The paintbrush still has the power to evoke a sense of place that feels timeless

When Linda Bradshaw begins a painting, it starts with place. That place could be the view just outside the window of her home studio in Pennington, in New Jersey; it could be in the greater Hopewell area, or Main Street in Pennington. Vermont, too, where she shares a second home with her son’s family, provides inspirational scenery; or it could be on any of her travels around the world. Wherever she goes – the beach, Central Park, New Hampshire barns — Bradshaw totes her kit bag, complete with everything she needs to create her watercolor paintings: brushes and water, palette and paint tubes, pencils and paper, spray bottle. She has a folding chair and table, and people stop to chat. 

“I know tons of people because I’ve either taught them or their children,” she said. The crossing guard will be in her painting of Main Street, Pennington. She’s also painted the Kunkel House on Delaware Avenue in Pennington, with its turret, gables and stone porch.

But finding the scene is just the beginning. From there she overlays her vision, translating the scene from her head to paper, adding detail and nuance. “I love the details,” she admitted.

Bradshaw is exhibiting her work at the Pennington School’s Silva Gallery. Images in Water and Light: Linda Bradshaw through January 15, 2016.

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After teaching art for 26 years, Bradshaw kept busy as one of the group who established the Hopewell Valley Arts Council, co-chairing the committee for the Stampede, last year’s event of 69 artist-painted oxen placed on view throughout the region. Along the way it raised $150,000 for the fledgling organization.

Co-chairing the committee turned into a two-year full-time job, she recounted, after the initial invitation: “Come to an 8 a.m. meeting about a cool art project” with the mayors of Pennington, Hopewell and Titusville.

She and co-chair Carol Lipson purchased the 69 oxen from the Theme Factory for less than $2,000 each, thanks to seed money from benefactors, and put out a call to artists to submit their bio, concept and a drawing. In the end, every artist who submitted was accepted. Bradshaw recounts doing a great deal of research on other organizations who had done similar projects, such as the Mules of Bucks County and the North Carolina Cow Parade.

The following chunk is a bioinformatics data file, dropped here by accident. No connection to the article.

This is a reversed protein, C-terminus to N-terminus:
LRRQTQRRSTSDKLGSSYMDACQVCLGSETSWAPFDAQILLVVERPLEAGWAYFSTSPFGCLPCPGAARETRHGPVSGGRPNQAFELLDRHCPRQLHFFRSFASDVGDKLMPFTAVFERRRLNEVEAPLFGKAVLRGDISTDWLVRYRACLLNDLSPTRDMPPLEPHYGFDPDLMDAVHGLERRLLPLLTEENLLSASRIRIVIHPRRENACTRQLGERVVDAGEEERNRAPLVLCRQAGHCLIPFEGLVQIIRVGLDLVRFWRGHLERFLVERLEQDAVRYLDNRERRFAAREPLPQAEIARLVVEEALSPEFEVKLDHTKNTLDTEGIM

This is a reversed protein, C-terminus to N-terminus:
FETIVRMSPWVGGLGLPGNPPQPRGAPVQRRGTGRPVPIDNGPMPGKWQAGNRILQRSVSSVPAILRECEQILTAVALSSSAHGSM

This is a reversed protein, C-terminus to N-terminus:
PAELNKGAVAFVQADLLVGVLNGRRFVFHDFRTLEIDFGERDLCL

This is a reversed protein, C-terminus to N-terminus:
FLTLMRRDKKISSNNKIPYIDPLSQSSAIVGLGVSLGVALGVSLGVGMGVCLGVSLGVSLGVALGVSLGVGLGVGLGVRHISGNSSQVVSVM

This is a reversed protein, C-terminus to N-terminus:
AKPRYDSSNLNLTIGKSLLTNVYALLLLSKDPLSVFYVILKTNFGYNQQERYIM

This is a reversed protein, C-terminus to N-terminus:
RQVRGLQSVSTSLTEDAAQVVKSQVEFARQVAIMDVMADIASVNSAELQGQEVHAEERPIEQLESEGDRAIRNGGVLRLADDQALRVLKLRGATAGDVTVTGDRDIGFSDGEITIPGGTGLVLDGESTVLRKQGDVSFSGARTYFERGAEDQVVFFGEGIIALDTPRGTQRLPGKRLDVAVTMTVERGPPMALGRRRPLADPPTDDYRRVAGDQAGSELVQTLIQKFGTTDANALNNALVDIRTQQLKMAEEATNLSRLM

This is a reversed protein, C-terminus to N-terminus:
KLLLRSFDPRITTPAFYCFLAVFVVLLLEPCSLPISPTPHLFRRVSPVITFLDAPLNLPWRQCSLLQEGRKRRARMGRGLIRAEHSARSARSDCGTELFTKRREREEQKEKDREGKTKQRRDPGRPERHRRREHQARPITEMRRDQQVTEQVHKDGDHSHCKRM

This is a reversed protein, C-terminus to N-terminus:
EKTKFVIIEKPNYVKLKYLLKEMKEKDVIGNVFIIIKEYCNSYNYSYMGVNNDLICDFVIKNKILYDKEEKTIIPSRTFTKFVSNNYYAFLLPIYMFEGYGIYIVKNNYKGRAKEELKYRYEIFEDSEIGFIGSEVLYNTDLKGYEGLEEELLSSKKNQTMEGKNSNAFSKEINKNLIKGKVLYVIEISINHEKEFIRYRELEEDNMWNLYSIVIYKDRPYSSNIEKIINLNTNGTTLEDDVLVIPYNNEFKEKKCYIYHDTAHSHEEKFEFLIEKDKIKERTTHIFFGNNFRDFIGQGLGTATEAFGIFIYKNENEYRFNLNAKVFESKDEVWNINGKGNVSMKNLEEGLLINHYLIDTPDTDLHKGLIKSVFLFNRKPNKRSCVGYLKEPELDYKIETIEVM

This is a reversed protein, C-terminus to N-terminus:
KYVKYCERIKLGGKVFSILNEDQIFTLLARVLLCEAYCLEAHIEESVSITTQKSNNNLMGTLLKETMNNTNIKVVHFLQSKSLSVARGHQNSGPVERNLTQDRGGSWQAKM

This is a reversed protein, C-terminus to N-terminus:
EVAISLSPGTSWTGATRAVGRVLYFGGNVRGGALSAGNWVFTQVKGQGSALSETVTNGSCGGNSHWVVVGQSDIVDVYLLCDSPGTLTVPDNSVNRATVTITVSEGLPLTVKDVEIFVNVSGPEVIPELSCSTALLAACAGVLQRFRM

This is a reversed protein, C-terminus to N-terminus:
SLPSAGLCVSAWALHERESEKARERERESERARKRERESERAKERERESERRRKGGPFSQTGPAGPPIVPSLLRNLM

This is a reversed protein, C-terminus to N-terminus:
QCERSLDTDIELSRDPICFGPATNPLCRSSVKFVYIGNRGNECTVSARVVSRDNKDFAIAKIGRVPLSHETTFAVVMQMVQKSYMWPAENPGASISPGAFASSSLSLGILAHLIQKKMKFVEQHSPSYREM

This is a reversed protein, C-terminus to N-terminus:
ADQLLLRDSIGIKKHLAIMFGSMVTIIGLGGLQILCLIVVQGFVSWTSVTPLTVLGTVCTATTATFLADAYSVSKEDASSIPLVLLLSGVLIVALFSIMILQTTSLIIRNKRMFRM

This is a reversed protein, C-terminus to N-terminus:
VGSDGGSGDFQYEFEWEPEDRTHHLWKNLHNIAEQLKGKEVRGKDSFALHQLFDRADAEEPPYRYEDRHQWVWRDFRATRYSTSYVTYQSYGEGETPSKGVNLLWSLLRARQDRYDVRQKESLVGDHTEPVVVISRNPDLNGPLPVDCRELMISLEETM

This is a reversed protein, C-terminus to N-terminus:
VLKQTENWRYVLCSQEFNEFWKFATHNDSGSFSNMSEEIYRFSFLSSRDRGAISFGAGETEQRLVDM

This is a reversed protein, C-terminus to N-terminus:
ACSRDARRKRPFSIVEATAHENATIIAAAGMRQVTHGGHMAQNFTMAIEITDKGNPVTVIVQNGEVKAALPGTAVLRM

Bradshaw’s own ox, “Rooted,” covered with birch trees, now lives on a farm in Westchester, Pennsylvania, and grew out of her love for trees. “I got hooked painting birch trees in Vermont,” she said. “I like the white against white (in scenes of snow).” Her winter birch paintings show the depth of the forest with their patterns in bark, echoed in patterns in the sky. She also likes to paint leaves turning yellow against a striated sky.

Among her other paintings is one of a plump woman in a straw hat at the beach, seated and reading a newspaper as children and a dog frolic around her. “It reminds me of my mother,” said Bradshaw.

In a painting of a yellow cottage in Martha’s Vineyard, colorful towels hang from a clothesline. An old castle town in Italy with narrow streets is reminiscent of Utrillo’s street scenes. There are clapboard beach houses in Nantucket, boats in Ireland, mailboxes in Marblehead, in colors ranging from faded blue, red and purple to pink and green against fall foliage. “Stop the car!” you can hear her saying as her husband drives by at 70 mph.

Bradshaw has a painting buddy, Susan Ewart, with whom she spends Saturdays going to St. Michaels Preserve in Hopewell or the Delaware & Raritan Canal in Lambertville. “I love being in the country,” she said. “I still hear the cows.”


The Artful Blogger is written by Ilene Dube and offers a look inside the art world of the greater Princeton area. Ilene Dube is an award-winning arts writer and editor, as well as an artist, curator and activist for the arts.

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